Adding Latinx Poetry to Your Curriculum


January 27, 2023


In addition to exploring the work of many of today’s most notable poets, incorporating Latinx poetry into your curriculum can help students explore the stories of immigrant workers. The majority of these poets work in urban settings, and many focus on the lives of working immigrants in their own words. This type of literature can be an ode to the hard work of these individuals, who often go unseen.

Learning about poetry

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Sharing the company of other Latinx poets

Latinx poetry has a huge role in American poetry. The poems of ethnic writers of color engage with literary traditions, oral history, and history. They often deal with urgent issues of our day, such as immigration and inequality.

Latinx literature is also about double attachments to language and identity. Many contemporary works address issues of racism, body image, and immigration, as well as cultural heritage. However, many works of literature still omit the contributions of Latinx authors. In order to rectify this problem, educators must bring more of these works into classrooms.

Latinx poetry is available in community libraries, bookstores, and school libraries. There are a variety of forms, including sestina, villanelle, and pantoum. It is a great entry point for students to explore Hispanic culture and history.

Latinx poets also play with form in unique ways. Some have written their poems in Portuguese, Nahuatl, or Afro-Latinx. These forms are not always easily accessible in bookstores or libraries.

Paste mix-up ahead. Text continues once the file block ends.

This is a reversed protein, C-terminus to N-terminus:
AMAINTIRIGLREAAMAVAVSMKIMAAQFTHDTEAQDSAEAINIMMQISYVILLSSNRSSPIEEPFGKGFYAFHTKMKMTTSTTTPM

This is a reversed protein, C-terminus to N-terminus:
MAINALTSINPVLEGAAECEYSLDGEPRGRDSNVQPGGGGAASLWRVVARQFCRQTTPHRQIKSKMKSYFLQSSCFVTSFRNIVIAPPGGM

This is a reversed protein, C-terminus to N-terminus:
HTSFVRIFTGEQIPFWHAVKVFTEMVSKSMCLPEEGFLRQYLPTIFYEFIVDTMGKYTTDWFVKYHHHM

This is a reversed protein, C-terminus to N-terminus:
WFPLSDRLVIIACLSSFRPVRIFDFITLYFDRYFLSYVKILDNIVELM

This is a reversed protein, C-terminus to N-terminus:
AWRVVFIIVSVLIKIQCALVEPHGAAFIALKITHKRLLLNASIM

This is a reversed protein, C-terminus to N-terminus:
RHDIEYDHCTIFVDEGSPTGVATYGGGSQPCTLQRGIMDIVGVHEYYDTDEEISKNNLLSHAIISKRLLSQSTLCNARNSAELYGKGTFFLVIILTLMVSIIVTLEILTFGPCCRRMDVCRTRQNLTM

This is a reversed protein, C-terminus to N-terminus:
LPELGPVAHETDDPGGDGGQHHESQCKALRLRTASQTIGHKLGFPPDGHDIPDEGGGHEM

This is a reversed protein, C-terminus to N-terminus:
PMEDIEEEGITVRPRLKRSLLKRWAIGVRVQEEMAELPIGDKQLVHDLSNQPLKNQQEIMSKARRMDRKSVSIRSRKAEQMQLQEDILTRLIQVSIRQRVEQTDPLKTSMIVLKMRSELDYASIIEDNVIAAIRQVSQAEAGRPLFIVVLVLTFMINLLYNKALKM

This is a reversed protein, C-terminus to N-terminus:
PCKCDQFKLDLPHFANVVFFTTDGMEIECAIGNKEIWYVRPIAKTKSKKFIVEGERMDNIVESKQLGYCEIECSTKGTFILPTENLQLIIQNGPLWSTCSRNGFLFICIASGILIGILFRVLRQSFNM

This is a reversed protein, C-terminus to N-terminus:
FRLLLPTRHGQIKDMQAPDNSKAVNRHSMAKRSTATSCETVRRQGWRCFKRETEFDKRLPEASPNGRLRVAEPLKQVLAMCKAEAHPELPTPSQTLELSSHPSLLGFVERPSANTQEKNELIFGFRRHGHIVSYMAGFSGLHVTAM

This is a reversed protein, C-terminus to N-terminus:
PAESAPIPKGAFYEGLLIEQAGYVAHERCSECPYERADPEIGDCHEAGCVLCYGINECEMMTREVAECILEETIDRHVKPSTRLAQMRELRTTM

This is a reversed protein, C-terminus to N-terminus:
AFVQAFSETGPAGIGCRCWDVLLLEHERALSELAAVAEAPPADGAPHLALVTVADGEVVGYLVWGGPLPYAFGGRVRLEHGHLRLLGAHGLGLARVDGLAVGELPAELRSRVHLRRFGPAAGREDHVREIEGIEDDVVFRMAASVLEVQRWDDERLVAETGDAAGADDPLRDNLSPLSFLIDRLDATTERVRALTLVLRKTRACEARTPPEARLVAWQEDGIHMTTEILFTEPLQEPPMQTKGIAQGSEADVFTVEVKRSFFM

Latinx poets’ work tends to be more urban

Latino poetry has a long history in the United States, dating back to at least the 1700s. The latest incarnation of the art form has the requisite racial and socioeconomic diversity. Some of the better-known names include the likes of Martin Espada, Javier Garcia, Jose Antonio de la Paz, and the illustrious Angels of Bread poets. Many of these writers are published in small presses.

A recent spike in Latino literature has its roots in the Civil mentioned above Rights movement of the 1960s. During this time, many writers of color found their voices heard, and the mainstream embraced some. This has led to a lessening of disparities in class interests and the subsequent emergence of an edgy new school of thought. One of the most important aspects of the post-World War II era is that the United States is home to more than just Mexicans and Puerto Ricans.

Latinx poets’ work 

During National Hispanic Heritage Month, we take time to recognize the accomplishments and contributions of our Latinx heritage and explore the stories of our past, present, and future. One way to do this is to learn more about Latinx poets, whose work is an ode to immigrant workers who largely go unseen.

Latinx poetry uses form, language, history, and documentary to tell stories that open a window to a Latinx perspective. These voices are diverse, but each of their works engages in social justice issues.

In this poem, Bobby LeFabre takes on the topic of the invisible workforce. He uses metaphors to highlight its importance and offers commentary on language. It would make a good poem for a coming-of-age unit or classroom discussion about identity.

The poem was published in the digital publication House Party #14 and was first performed in a performance series at the Poetry Project. This poem is a wonderful example of how spoken word can be used to elevate a community.